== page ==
Last week in Open Learning ’17 we began our work with Randy Bass and Bret Eynon’s book Open and Integrative: Designing Liberal Education for the New Digital Ecosystem, published in 2016 by the AAC&U. As with other things we’ve read in our openly networked course of study, we’ve been busy annotating the book with Hypothes.is. And as I was reading along and making my annotations, I found that my colleague Amy Nelson (also on the Open Learning ’17 Steering Committee) had very succinctly annotated a passage that had given me pause as well.
First, the passage from Open and Integrative:
Connected learning previews the new ecosystem where learners move easily between formal and informal contexts, connect knowledge and lived experience, and deepen learning through engagement with others. (19)
Then, Amy’s note:
Would like to see faculty incorporated into this ecosystem more explicitly. They also need to be more nimble and able to negotiate across these domains.
Exactly. The more I thought about it, the more it seemed to me that Week 10 (topic: participatory cultures) and Weeks 11-13 (topic: liberal learning and the new digital ecosystem) of Open Learning ’17 needed to be introduced to one other, so to speak. Perhaps the juxtaposition already suggested this idea to me, but it really was Amy’s comment that helped me connect the dots.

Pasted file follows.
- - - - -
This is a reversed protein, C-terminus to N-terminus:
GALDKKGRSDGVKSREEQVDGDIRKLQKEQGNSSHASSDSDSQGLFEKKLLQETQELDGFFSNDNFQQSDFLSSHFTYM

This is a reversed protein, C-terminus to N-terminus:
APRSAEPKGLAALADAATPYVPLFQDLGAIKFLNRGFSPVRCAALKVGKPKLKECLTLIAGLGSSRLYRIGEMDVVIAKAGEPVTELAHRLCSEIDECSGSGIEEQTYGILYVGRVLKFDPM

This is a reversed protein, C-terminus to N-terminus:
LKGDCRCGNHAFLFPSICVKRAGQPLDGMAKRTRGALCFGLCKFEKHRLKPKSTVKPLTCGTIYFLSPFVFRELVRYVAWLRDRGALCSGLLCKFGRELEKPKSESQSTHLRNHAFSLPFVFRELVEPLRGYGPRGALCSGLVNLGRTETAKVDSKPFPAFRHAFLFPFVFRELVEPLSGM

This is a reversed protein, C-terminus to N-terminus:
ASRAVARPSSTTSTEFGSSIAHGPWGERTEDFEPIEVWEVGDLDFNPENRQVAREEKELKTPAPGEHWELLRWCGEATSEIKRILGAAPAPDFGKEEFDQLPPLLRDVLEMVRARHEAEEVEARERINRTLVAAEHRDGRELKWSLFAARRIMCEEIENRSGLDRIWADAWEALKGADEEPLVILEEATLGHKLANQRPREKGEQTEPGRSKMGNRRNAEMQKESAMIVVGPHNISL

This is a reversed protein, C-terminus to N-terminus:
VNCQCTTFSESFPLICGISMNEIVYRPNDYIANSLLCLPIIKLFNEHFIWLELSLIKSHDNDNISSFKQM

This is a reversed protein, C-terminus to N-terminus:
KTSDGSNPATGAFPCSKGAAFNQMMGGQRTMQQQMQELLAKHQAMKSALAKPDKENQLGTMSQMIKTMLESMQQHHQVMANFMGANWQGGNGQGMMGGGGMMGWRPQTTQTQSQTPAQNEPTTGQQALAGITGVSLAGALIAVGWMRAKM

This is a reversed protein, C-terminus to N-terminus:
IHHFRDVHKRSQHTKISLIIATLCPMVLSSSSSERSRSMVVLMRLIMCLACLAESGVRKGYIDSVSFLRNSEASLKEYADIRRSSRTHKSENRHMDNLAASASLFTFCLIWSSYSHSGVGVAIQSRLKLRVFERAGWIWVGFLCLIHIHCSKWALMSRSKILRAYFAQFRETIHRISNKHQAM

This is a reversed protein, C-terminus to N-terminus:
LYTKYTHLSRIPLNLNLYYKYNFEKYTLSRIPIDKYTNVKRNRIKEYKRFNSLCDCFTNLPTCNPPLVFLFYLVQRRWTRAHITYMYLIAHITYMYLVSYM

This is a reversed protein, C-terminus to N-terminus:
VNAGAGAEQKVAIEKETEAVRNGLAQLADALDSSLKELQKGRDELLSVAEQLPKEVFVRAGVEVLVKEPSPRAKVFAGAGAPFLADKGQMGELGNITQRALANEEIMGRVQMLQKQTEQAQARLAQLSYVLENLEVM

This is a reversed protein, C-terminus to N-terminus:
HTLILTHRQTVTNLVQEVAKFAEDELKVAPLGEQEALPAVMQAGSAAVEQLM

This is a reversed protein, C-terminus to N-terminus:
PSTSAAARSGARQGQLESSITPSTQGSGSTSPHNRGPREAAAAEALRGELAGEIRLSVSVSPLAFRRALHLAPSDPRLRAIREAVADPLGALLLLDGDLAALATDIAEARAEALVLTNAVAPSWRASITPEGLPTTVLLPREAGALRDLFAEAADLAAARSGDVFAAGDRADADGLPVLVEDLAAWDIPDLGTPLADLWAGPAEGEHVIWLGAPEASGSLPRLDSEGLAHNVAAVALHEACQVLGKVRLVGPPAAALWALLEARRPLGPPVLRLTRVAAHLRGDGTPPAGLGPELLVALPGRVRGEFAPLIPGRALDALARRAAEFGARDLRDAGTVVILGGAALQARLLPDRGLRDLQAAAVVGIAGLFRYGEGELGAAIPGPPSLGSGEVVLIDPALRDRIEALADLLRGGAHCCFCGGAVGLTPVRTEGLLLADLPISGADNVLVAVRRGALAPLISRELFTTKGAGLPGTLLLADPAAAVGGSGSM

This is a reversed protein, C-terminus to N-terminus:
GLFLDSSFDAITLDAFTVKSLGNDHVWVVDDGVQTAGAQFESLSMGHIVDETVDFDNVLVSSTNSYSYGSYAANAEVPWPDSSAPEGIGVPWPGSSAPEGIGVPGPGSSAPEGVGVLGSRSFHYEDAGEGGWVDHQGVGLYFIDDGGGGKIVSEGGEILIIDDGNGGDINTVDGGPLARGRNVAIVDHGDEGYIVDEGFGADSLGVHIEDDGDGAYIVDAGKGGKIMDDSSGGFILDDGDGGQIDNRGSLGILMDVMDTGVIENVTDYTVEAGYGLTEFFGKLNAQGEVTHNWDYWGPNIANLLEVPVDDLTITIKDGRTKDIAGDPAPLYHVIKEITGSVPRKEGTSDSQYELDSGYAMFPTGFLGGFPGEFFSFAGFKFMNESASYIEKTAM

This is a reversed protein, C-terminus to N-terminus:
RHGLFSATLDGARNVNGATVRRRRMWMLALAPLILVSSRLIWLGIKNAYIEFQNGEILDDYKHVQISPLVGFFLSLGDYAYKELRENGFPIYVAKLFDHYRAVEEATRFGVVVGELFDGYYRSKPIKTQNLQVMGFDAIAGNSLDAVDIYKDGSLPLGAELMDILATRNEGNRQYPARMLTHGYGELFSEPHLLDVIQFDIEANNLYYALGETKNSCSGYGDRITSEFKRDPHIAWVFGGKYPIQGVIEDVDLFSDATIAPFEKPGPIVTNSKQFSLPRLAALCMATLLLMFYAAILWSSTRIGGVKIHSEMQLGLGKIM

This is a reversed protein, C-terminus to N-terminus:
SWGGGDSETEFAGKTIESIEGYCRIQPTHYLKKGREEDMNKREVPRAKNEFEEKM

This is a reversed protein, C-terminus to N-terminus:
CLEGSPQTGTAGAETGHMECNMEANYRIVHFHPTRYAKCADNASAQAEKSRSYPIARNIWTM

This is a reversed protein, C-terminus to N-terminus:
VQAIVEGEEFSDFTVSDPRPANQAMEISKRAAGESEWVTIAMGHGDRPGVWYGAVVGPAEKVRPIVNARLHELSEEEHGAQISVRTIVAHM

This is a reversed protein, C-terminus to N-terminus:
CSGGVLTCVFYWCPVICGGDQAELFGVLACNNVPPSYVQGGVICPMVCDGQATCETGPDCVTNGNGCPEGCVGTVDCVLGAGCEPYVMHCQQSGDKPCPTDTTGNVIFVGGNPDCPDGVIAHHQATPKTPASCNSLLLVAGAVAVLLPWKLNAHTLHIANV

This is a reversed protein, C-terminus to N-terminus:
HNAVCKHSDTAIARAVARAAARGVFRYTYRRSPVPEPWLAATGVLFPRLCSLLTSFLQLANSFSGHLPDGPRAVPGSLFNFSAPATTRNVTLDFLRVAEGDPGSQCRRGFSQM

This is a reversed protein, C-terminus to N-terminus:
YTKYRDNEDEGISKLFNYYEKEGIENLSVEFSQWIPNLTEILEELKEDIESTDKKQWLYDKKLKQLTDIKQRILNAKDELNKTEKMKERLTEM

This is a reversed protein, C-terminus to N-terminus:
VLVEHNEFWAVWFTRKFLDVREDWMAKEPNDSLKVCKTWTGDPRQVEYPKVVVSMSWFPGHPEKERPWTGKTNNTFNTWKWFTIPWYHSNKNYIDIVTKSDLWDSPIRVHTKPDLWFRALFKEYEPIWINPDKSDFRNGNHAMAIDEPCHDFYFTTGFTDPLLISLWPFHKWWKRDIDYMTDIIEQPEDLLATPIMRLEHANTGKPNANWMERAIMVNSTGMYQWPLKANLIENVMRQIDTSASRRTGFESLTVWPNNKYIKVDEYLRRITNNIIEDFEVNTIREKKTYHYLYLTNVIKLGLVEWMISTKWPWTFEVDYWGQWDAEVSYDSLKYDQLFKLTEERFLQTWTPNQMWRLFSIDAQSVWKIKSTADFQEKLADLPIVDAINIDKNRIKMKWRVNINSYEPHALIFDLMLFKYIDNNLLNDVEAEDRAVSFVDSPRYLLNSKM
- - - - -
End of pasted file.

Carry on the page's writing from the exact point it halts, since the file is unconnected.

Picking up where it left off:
When Bass and Eynon write about digital ecosystems, they sometimes mean the open Web and various affordances on the Web. Most of the time, however, they lean more toward “learning technologies” like eportfolios, analytics, simulations, etc. that schools build for learners, a very different kind of ecosystem that the one made possible by the Web itself. (One could also argue that ecosystems our students live in when not in school are not about the open Web either, an argument that deserves its own post, and one I will address obliquely below.) Why does this difference matter? Obviously, the word “ecosystem” implies something more than the dominance of one or two species. The word suggests something holistic, comprehensive, a system that includes of many interdependent parts in a larger network.